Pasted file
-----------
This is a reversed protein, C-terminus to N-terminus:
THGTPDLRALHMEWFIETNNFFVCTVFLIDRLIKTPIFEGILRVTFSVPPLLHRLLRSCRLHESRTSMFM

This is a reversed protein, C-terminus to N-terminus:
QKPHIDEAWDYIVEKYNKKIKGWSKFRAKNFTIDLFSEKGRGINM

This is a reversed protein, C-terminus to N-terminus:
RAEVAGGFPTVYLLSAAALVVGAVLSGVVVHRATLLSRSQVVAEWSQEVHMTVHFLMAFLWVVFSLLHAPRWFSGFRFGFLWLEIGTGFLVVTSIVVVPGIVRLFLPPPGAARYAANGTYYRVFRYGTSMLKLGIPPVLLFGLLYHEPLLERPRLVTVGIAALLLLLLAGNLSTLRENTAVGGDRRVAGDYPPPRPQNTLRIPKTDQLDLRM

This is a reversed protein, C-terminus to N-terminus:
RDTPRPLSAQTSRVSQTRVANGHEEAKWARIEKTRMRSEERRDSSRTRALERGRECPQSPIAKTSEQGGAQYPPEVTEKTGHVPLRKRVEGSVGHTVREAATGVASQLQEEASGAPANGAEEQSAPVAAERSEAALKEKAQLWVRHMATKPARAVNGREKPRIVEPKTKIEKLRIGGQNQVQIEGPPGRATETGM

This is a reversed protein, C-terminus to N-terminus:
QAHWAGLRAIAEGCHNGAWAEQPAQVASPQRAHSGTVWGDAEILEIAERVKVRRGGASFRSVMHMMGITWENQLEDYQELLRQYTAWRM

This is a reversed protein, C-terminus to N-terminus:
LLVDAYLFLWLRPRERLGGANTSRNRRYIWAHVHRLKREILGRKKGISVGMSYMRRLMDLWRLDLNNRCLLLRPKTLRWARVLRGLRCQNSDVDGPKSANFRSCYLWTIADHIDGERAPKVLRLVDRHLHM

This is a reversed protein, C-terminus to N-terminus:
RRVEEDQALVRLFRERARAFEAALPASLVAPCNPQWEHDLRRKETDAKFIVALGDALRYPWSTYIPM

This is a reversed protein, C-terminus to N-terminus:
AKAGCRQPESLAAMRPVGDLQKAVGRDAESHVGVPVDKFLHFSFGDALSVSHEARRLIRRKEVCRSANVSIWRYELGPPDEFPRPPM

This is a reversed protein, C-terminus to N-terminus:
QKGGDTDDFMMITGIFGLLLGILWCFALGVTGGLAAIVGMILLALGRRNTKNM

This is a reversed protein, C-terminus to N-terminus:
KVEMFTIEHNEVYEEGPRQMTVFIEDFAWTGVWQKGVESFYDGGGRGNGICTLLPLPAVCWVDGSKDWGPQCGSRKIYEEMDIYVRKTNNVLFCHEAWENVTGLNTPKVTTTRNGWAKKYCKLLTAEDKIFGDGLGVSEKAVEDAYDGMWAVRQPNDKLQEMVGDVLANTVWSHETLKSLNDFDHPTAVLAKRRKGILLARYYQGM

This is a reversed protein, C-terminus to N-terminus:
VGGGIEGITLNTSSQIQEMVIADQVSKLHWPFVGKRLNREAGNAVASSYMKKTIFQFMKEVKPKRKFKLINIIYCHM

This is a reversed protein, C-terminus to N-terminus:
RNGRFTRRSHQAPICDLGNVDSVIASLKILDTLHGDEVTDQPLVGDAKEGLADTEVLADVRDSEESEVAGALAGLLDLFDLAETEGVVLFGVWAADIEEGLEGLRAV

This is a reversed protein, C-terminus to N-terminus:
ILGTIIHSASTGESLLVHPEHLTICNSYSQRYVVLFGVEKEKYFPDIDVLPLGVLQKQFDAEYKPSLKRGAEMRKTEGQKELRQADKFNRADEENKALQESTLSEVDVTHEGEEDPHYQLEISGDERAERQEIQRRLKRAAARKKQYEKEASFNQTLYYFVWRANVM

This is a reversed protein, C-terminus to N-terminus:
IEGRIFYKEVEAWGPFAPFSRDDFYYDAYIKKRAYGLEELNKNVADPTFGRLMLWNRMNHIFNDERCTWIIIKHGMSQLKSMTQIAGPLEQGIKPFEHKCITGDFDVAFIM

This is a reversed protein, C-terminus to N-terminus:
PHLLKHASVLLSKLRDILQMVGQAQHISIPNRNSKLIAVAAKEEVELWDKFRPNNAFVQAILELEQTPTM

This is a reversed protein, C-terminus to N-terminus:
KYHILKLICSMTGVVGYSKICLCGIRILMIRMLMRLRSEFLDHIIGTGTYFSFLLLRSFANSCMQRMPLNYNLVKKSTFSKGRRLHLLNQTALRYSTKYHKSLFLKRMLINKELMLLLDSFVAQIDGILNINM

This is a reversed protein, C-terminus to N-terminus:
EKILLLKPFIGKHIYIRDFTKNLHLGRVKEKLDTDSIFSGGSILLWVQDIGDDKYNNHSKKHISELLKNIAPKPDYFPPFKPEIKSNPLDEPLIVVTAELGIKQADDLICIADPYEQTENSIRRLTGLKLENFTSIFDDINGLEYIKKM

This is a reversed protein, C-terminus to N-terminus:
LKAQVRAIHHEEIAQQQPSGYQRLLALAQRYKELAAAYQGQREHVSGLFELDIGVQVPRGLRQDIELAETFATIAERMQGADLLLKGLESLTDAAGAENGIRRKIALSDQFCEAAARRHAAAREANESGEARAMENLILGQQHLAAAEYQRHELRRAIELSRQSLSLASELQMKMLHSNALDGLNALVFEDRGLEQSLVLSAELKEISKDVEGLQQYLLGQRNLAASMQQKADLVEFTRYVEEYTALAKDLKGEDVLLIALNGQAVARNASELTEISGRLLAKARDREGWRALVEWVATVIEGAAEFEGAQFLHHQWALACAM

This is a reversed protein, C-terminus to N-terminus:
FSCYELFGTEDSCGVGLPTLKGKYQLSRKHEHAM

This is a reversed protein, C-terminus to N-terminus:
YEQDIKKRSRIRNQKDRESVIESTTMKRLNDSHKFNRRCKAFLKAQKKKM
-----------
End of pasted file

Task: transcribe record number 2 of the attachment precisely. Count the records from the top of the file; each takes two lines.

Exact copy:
This is a reversed protein, C-terminus to N-terminus:
QKPHIDEAWDYIVEKYNKKIKGWSKFRAKNFTIDLFSEKGRGINM